MPP sector stagnates, but there are positive signs on the horizon
There seems to be a consensus that 2023 was a good year for project cargo and the multipurpose vessel (MPP) sector. However, in its report, the Hamburg-based shipbroker Toepfer Transport, noted that the sector did remain below expectations.
The delay of various projects and the non-appearance of the well-expected surge in demand for cargo space from the wind power sector, as well as, the low activity in the minor bulk markets have blurred the results, according to Toepfer Transport’s analysts.
“The economic environment for energy and infrastructure projects is becoming more and more difficult. With interest rates now being above the inflation rates, the economic viability of many large projects may turn questionable. This may have a direct impact on the future demand for MPP tonnage. There are high political targets for the renewables sector in many countries. Whether these targets can be met, highly depends on the economics of the single project as well as the ability of the supply chain to deliver,” the report reads.
Teopfer Transport’s analysts expect the positive outlook and the increasing activity from the oil and gas sector to help mitigate the effects of uncertainties and probable delays from the renewables sector but it is unclear whether this will stabilise the freight rates. The TMI-P (projection for the next six and 12 months) indicates that the outlook for the market is more positive than it was in the past months.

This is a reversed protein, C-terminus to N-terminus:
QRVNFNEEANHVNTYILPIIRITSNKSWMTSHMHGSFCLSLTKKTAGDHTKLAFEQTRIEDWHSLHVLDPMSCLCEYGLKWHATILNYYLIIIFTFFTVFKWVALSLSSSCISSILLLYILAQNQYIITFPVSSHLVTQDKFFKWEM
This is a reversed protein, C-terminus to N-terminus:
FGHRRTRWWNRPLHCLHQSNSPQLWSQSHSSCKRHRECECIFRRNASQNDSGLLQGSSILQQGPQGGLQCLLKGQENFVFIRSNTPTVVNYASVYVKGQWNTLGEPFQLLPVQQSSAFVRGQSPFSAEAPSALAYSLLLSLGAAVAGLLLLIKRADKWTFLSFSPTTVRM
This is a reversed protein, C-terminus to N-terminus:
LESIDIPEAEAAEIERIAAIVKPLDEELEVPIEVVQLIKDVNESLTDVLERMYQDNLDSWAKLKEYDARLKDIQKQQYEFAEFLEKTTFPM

The increase of newbuilding ordering activity and the time charter rates agreed for these newly ordered ships
indicate quite some positive sentiment in the long term. The plain tonnage providers (non-operators) follow
different strategies with some fixing at an early stage and others waiting for a further upside in the TC rates to
come, the analysts say.
“Some carriers are still actively chasing for newbuilding slots, with a few already at a fairly advanced stage, but
so far only one effective order can be reported,” the report reads.
The fourth quarter of 2023 was the most active with regard to the second-hand market. The majority of sellers
are carriers or, at least, very closely related to carriers. The slower pace of the demand on the cargo side and
the relatively high second-hand prices may be an incentive to sell ships, especially for those owners which will
receive replacement vessels by means of newbuilding deliveries in the near future, Toepfer Transport’s analysts say.